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Echoes From the Past: How Technology Mediated Reflection Improves Well-Being

Authors:
  • Izix Consulting

Abstract and Figures

As people document more of their lives online, some recent systems are encouraging people to later revisit those recordings, a practice we’re calling technology-mediated reflection (TMR). Since we know that unmediated reflection benefits psychological well-being, we explored whether and how TMR affects well-being. We built Echo, a smartphone application for recording everyday experiences and reflecting on them later. We conducted three system deployments with 44 users who generated over 12,000 recordings and reflections. We found that TMR improves well-being as assessed by four psychological metrics. By analyzing the content of these entries we discovered two mechanisms that explain this improvement. We also report benefits of very long-term TMR.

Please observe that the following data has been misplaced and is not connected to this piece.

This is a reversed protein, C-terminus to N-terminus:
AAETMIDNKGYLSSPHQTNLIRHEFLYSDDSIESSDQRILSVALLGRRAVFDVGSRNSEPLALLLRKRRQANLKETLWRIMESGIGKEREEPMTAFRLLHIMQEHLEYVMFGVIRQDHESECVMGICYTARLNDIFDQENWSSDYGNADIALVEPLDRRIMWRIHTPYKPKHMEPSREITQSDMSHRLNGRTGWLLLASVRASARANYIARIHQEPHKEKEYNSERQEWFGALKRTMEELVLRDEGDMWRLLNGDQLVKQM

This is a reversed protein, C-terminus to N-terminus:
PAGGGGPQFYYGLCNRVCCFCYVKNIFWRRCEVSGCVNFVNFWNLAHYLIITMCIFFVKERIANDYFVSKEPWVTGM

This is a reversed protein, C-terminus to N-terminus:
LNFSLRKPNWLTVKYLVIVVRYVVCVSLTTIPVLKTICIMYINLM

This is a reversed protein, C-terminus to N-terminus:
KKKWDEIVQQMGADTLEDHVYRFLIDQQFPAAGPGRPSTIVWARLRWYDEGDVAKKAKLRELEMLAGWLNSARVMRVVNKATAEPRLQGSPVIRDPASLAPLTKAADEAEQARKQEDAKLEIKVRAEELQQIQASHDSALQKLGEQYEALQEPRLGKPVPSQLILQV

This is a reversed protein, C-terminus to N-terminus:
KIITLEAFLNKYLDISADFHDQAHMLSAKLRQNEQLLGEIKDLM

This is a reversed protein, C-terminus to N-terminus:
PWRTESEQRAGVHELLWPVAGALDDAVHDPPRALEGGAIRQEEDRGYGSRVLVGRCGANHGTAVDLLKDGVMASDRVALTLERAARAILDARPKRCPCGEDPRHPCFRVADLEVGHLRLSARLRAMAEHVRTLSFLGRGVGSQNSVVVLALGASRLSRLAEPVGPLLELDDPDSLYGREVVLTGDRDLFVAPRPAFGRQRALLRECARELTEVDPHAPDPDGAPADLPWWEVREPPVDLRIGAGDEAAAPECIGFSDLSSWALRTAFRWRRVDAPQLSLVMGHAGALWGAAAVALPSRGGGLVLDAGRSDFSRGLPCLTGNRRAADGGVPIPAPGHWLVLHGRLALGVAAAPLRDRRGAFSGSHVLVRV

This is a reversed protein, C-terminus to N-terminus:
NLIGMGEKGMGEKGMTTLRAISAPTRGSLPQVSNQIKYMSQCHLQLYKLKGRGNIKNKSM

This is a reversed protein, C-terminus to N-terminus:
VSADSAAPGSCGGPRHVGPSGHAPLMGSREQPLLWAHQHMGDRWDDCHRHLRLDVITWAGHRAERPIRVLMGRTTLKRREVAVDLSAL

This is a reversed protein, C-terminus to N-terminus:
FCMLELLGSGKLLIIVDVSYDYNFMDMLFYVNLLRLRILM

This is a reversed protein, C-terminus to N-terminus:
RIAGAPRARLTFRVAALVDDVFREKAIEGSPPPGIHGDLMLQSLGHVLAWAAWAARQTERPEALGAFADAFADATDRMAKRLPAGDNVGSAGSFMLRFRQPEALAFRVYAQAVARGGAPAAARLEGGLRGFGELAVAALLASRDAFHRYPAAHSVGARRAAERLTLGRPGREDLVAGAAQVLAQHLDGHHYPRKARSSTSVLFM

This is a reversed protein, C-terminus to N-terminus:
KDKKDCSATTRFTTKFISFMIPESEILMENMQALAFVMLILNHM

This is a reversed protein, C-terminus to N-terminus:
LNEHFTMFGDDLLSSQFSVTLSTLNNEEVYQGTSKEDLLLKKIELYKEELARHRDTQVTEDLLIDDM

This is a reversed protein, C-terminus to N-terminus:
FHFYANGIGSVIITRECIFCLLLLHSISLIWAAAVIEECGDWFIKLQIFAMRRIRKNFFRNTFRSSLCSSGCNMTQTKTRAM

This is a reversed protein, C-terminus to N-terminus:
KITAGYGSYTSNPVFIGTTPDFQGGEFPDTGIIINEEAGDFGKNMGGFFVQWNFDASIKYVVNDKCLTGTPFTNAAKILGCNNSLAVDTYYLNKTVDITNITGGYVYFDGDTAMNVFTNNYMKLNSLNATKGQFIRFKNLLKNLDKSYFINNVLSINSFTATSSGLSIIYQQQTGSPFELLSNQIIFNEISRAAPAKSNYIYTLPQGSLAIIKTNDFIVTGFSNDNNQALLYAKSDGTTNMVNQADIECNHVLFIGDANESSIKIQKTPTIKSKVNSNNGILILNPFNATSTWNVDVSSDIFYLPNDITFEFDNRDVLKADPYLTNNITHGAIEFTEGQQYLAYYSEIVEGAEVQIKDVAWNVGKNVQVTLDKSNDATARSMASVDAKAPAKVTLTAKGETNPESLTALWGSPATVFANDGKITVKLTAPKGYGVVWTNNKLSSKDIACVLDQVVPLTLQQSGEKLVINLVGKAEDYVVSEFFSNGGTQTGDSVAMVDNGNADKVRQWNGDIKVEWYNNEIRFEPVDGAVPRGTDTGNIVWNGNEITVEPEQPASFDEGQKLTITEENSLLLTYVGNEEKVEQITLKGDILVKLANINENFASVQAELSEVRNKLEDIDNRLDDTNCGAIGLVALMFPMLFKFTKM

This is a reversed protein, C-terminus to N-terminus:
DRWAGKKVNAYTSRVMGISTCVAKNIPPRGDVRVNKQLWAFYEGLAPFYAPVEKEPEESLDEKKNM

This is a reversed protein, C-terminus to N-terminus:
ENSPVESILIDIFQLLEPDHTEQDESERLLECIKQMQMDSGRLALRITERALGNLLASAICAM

Fading affect bias: Changes in rating between initial post and reflection as a function of original rating. Extreme initial posts change more than moderate ones, with highly negative initial posts improving most. Although Isaacs’ reflection patterns are similar to those of the study participants, we note several outcomes that are the cumulative effect of practicing long-term reflection. Longer-term Behavior Change Based Around Perceiving Patterns in Emotional Habits Isaacs started using TMR to reduce anxiety about events she initially perceived negatively. With repeated use of Echo, she noticed that these events usually turned out better than she had anticipated. At first she deliberately applied this lesson to new situations, as in this Echo reflection: “ I’ll use my Echo learning and not stress, figure it will all work out.” Eventually, this mindset became automatic, as shown by this initial post about a project that was going off track: “ In one way, I’m concerned that this could blow up and the project will go where none of us wants it to go, and in another way, I’m still liking the team and the work, so I have faith it’ll be okay.” Another change occurred from analyzing repeated reflections on the same events. Several years ago, Isaacs felt her work was having little impact. Upon seeing a post on one such project she reflected: “ A typical example of how little of the work I do amounts to anything.” But as these reflections returned, she saw how they only reinforced her negative feelings. Instead, she started to focus on the personal benefit gained from the activity. A later reflection: “ This wasn't used but it was good for the development of my own thinking.” Here, the learning came from seeing the pattern in her reflections on the original posts. These reflections reveal that she was developing improved habits, i.e., imagining potential positive outcomes to worrisome situations and seeing positive aspects of negative situations.
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